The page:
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Permanent Increase of FDIC Deposit Insurance Coverage May Soon Become Law


The temporary FDIC $250K coverage limit may soon be made permanent, but it first has to pass the Senate. This measured is now in the legislation H.R. 1106 which was passed by the House of Representatives on 3/5/2009 and referred to the Senate on 3/11/09. Unfortunately, the measure was merged into a more controversial bill dealing with cramdowns, which allows bankruptcy judges to modify mortgages in certain bankruptcy cases. According to this WSJ article, the Senate is likely to vote on this legislation as early as next Tuesday, but it's expected not to pass. However, the Senate is expected to bring the bill forward without the cramdown provisions. In addition to making the $250K coverage limit permanent, the bill includes a new $100 billion Treasury line of credit for the FDIC to help keep the deposit insurance fund solvent. This will also help savers a little since it should reduce a special premium on banks that the FDIC was planning in order to cover the additional burdens on the deposit insurance fund.

So hopefully the $250K coverage limit will soon be made permanent. Here's the exact language of the measure as listed in section 204 of H.R. 1106. Note, it also includes the NCUA for credit unions.
Sec. 204) Amends the Federal Deposit Insurance Act (FDIA) and the Federal Credit Union Act (FCUA) to: (1) increase deposit insurance coverage permanently to $250,000; and (2) increase the borrowing authority of the Federal Deposit Insurance Corporation (FDIC) and the National Credit Union Administration (NCUA).

This is at least the third bill to contain this measure. I first reported on H.R. 384 in January which like this current bill, the FDIC coverage change was part of a much larger bill. Then in March I reported on H.R. 786 which was a bill just for the FDIC coverage limit change.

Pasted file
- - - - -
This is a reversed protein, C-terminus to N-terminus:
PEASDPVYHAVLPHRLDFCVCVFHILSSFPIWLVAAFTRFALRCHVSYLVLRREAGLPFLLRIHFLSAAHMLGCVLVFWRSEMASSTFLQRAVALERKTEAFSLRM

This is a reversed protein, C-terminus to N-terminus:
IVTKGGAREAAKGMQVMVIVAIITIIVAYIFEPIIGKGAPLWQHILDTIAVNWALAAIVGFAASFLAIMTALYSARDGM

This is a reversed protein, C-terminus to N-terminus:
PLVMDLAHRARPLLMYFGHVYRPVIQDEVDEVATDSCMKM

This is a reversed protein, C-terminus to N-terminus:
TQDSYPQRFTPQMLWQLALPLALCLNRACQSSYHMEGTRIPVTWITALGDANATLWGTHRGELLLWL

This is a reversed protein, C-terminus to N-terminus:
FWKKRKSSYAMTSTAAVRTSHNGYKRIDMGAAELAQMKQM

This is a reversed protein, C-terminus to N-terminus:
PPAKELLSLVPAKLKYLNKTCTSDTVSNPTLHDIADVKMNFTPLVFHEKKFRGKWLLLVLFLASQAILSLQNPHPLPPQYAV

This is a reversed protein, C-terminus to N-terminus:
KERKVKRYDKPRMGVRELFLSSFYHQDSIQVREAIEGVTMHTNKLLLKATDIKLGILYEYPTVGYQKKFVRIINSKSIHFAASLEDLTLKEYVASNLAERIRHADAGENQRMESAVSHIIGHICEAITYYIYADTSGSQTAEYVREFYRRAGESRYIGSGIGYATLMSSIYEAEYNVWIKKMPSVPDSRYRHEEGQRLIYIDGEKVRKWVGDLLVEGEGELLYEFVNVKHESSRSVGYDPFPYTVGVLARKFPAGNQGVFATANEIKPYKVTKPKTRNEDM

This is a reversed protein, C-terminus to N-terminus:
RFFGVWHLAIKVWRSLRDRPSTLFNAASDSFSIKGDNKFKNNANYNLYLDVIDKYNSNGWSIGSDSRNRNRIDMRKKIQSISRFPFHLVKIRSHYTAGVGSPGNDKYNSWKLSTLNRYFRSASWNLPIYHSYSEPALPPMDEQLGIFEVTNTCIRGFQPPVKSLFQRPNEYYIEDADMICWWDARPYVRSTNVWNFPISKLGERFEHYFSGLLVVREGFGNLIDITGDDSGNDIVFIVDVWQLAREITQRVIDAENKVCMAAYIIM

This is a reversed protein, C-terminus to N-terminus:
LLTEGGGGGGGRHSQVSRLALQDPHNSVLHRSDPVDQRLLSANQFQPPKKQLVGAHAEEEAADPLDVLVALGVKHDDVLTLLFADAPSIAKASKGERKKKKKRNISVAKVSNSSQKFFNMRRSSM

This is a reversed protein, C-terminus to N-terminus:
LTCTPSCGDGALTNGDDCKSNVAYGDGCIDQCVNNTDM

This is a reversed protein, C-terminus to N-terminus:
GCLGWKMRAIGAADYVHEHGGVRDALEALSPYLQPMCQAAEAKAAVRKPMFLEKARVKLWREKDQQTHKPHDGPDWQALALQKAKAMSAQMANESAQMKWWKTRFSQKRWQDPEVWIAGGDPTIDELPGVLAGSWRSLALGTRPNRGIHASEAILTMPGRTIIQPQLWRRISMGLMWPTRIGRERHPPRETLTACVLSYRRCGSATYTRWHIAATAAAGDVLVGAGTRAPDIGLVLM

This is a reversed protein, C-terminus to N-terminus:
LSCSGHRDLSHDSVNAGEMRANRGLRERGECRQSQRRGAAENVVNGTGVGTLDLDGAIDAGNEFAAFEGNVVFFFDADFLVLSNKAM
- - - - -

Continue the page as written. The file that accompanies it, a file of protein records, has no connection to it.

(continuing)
The insurance limit change started in late September and early October 2008 after the first bailout bill failed to pass the House. A new version of the bill was written, and it included a temporary increase to the basic FDIC and NCUA deposit insurance from $100,000 to $250,000. This revised bailout bill passed Congress and was signed by President Bush on October 3, 2008. The deposit increase is only temporary, and is scheduled to end on December 31, 2009.

Before this $250K coverage took effect, it was possible extend insurance coverage way above $100K through revocable trust accounts, it's not as straightforward as staying under the basic limit. There's always the worry that a FDIC claims agent will find something wrong with how the revocable trusts are done which would reduce the coverage. When you're under the basic limit (currently $250K), there's much less doubt. To review some of these issues, refer to my post on extending FDIC/NCUA coverage.

To review the latest FDIC and NCUA rules for deposit insurance, please refer to my FDIC and NCUA deposit insurance post.

Note, if you have problems accessing the WSJ article, try Google News.

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Anonymous   |     |   Comment #1
Good news.
Anonymous   |     |   Comment #2
Thank you, Banking Guy! Dear Heaven I hope this passes. I have so little faith in the United States Congress doing the right thing. But I need this to pass so badly. It would simplify my life immensely, and remove a lot of doubt and worry as well.
Anonymous   |     |   Comment #3
Ensure your Senators know we want this measure passed.
Jim   |     |   Comment #4
In case you missed it, Mish had a very interesting post about the FDIC here. The bit about them ignoring the boost to $250k in their DIF calculations is especially interesting. Since that article is a couple of days old, it obviously isn't including today's three more bank failures.

Also, speaking of bills, please ask your Congressman to support H.R. 1207. Click here to see if your congressman has already signed up as a co-sponsor. The bill basically allows the GAO to give the Fed a proper audit so we can hopefully find out where all the money they are printing goes.
Anonymous   |     |   Comment #5
Whatever happened to linking the insurance rate to inflation, so that we never have to rely on Congress again to raise it?